Booking our first family vacation with Chase Rewards

We’re just dipping our toe into the travel optimizing pond here and I was a bit nervous. It required opening AND using a credit card, so if that makes you nervous, don’t do it. We had to be disciplined and used the card for most purchases and a few large purchases, like summer camp, to maximize points earnings.

Here’s what we did, as well as a few mistakes we learned from:

  • We both opened a Chase Sapphire Preferred card and spent the required $4,000 (each) easily within three months to earn 50,000 bonus points (each). Lesson learned: We forgot to have my husband use my referral code when he applied, missing out on 10,000 bonus points.
sailing on the delaware
Sailing on the Delaware River, pining for the Bahamas
  • We set a goal: get enough points to get our family of four to the Bahamas or any Caribbean island over the week of Thanksgiving. Of the Chase rewards travel partners, Southwest was clearly the best option with the lowest amount of points required: I estimated 140k – 150k points for our family, however November travel dates were not released when we were planning.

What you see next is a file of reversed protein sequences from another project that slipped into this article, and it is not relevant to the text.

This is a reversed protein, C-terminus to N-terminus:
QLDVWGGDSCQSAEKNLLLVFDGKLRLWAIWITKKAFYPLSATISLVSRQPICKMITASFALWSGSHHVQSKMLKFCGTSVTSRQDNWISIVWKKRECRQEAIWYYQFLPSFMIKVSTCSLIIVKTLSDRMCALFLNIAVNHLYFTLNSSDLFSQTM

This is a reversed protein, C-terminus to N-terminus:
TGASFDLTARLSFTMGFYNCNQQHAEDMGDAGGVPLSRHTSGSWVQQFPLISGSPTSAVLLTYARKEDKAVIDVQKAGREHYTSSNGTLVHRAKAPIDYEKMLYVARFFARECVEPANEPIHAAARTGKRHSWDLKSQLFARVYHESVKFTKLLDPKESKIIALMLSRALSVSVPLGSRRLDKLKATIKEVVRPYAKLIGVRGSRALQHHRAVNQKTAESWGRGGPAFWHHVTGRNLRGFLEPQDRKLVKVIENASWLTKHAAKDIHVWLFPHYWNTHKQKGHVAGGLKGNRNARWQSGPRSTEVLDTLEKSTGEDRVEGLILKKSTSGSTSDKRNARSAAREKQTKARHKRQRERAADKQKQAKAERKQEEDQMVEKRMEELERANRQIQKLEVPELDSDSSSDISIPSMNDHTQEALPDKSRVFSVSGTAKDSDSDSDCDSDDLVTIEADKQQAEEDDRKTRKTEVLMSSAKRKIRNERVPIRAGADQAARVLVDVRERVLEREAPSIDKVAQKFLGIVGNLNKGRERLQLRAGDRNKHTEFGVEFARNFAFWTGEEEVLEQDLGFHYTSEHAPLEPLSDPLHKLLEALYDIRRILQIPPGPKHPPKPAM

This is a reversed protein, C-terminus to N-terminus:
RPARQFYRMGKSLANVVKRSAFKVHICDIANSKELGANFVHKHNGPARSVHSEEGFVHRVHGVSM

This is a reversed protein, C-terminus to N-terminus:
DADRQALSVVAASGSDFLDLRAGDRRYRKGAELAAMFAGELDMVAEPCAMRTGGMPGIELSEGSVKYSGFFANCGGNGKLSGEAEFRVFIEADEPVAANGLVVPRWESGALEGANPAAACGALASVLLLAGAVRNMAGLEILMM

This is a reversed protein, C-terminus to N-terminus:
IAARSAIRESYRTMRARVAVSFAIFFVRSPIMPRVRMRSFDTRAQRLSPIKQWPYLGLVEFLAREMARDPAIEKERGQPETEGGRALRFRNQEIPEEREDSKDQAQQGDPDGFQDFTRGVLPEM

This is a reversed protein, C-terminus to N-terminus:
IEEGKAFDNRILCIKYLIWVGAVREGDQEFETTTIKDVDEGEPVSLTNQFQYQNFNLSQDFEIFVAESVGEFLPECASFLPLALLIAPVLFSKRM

• Searched for the best deal: Southwest didn’t release their winter travel dates until May 31, so we knew we had to earn the required points by then. When the flights were available, we had 133,775 total points earned. I used Southwest’s low fare calendar to find the best combination of dates that would give us a 5- to 7-day Thanksgiving vacation with our points, but I kept coming up short.
  • Transferred points from Chase to Southwest: you can’t book Southwest through the Chase portal, so a points transfer is required. This was pretty easy. I transferred 73,000 Chase Rewards points to my Rapid Rewards account and it appeared immediately. I then transferred 60,000 of my husband’s Chase Rewards points to my Rapid Rewards account and when it didn’t appear immediately, I had a minor freak out. When transferring from Chase, you have to enter the cardholders name on the Chase site, plus a Rapid Rewards number. I used my husband’s name with my Rapid Rewards number and when the points didn’t appear, I assumed that using his name with my Rapid Rewards number was a big mistake. The Chase customer service was absolutely great and while we were talking through how to course-correct, the points appeared! I just needed a little patience.